Today I’m going to be rebuilding my chimney stack. At the end of last winter, we noticed it was leaking so it’s time to fix it before the rainy season starts again.
Last winter, we sprung a little bit of a leak coming down from the chimney. You can see the water rings that formed.
A big storm came through the area recently, so I tarped up the chimney until I could make the repairs.
I set up the ladder and climbed on the roof to remove the tarp.
It was only being held by a couple ratchet straps so it was easy to remove, however a bunch of water did get trapped in the tarp from the storm.
This is the chimney stack. Some of the wood siding was in acceptable shape, but most of it was junk. The water was actually seeping through the spongy wood. This corner was the worst, but you can see how soft it was as I mashed through it with the hammer.
It was time to just start ripping into it. Using a hammer and a pry-bar, I tore the wood off the frame. It was actually a lot more difficult than I thought it would be.
I removed the chimney cap so I could eventually pull off the crown flashing.
These 2×4’s needed to be pulled off so I could remove all the siding.
I continued pulling off the rest of the siding. After ripping out what seemed like a million nails, it was finally open.
Before starting to rebuild the stack, I wanted to clean up the area and remove all the debris from the roof. Not only would it be easier to work, it makes it a lot safer as well.
I spent a few minutes and measured out all the dimensions of the frame.
I purchased some siding from the home center. Unfortunately, the stack was just big enough that I needed a whole 4×8 sheet for each side. Using my cordless circular saw, I cut them down to length.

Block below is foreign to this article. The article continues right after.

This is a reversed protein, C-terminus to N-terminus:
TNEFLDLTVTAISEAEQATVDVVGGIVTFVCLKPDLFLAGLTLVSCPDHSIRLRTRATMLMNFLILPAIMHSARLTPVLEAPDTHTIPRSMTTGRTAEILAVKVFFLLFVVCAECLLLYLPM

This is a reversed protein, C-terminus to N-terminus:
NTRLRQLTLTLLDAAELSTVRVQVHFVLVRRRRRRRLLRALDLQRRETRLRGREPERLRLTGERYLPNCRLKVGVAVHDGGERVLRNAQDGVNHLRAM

The two smaller sides were narrow enough to cut on the table saw. I ripped them down to width, removing the overlapping edge.
Those two small sides also needed an angle cut to contour the roof line. I marked and cut them out.
The longer panels were too wide to rip down on the table saw, so I drew a line and cut it by eye using the circular saw.
Once those were cut, I ran them up on the roof and placed them next to the chimney stack.
I put the first panel in place and then scribed the top using a black sharpie.
I made the quick cut and then put it back in place. Since it was a perfect fit, I screwed it in place.
I did the same thing for the other three sides: Scribe, cut, screw.
I measured and cut a few 2×4’s to recreate the boarder along the top of the stack for the crown flashing to attach to.
These didn’t need to have mitered ends, it’s just what was there before.
After screwing them in place, I replaced the flashing and screwed it down. Then I could reinstall the cap.
For a little decorative effect, as well as help seal the edges of the siding, the chimney had 1×4 trim.
To cut the 1×4 to the correct angle, I used a scrap 2×4 and scribed it with a sharpie. After cutting it fits great.
Then I flipped that board around, and cut it to length. When both boards were done, I screwed them into stack.
And again, I did the same exact thing on the other three sides.
To waterproof all the seams, I used a silicone caulking. I sealed up anywhere that two piece of wood met, as well as covered the screw heads.
I had already checked that my metal flashing was in great shape, but I also put a heavy coat of Henry’s roof patch, just for good measure.
I chose a good exterior grade primer and applied a heavy coat. I made sure to get it into every nook and cranny.
The final step was to apply a coat of paint. We don’t like this color, but until we paint the rest of the house, it would look weird with anything else.
And that’s it. A completely new chimney stack.
My Project Tools
CORDLESS CIRCULAR SAW